“Catastrophe” star Rob Delaney wrote a heartbreaking essay on his late son’s cancer battle.
The actor’s 2-year-old son, Henry, died in January after a brain tumor diagnosis in 2016.
He recalled when his son started to become ill.
“A little over a year ago Henry vomited at his oldest brother’s fifth birthday party,” Delaney wrote in the essay published on Medium. “No big deal; he was our third kid and we’d cleaned up enough gallons of puke not to be fazed.”
However, Henry vomited the next day so the family brought him to the emergency room, where doctors believed the boy had a urinary tract infection, Delaney wrote. The actor said his son started to lose weight and was continuing to vomit.
The comedian brought his son to a doctor recommended by his friend and the doctor suggested an MRI. The boy was then diagnosed with an ependymoma, a tumor on the brain. Henry had surgery to remove the tumor, but it damaged his cranial nerves and left him with Bell’s palsy, deaf in one ear and with facial paralysis.
Delaney, who is also a co-writer of the Amazon series, said he started writing the essay in April of 2017.
“Henry’s tracheotomy tube prevents him from speaking, so I haven’t heard him make a peep for over a year,” Delaney wrote. “My wife recently walked in on me crying and listening to recordings of him babbling, from before his diagnosis and surgery.”
Delaney wrote the last part of his essay later. He said he was writing the essay in hopes of completing a book, but stopped writing when his family learned that the tumor returned.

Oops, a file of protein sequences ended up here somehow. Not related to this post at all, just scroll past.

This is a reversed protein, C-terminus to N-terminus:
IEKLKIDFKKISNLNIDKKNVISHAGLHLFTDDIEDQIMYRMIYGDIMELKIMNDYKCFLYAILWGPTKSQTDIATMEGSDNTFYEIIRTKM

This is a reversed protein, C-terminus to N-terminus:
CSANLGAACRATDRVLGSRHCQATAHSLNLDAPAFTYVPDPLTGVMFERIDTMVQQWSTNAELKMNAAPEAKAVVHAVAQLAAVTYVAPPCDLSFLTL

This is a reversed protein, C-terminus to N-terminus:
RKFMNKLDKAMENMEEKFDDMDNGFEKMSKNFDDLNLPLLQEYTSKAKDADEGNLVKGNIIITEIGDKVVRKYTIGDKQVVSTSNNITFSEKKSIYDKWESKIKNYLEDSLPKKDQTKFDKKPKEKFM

“I stopped writing when we saw the new, bad MRI. My wife and his brothers and I just wanted to be with him around the clock and make sure his final months were happy,” Delaney wrote. “And they were.”
The actor explained he was publishing the essay for other parents who had sick children.
“The reason I’m putting this out there now is that the intended audience for this book was to be my fellow parents of very sick children,” he wrote. “They were always so tired and sad, like ghosts, walking the halls of the hospitals, and I wanted them to know someone understood and cared. I’d still like them to know that, so here these few pages are, for them. Or for you.”
He concluded the essay by saying the ending took a different turn and maybe he’ll consider writing another book in the future.
“But I can’t write that book anymore because our family’s story has a different ending than I’d hoped for. Maybe I’ll write a different book in the future, but now my responsibility is to my family and myself as we grieve our beautiful Henry.”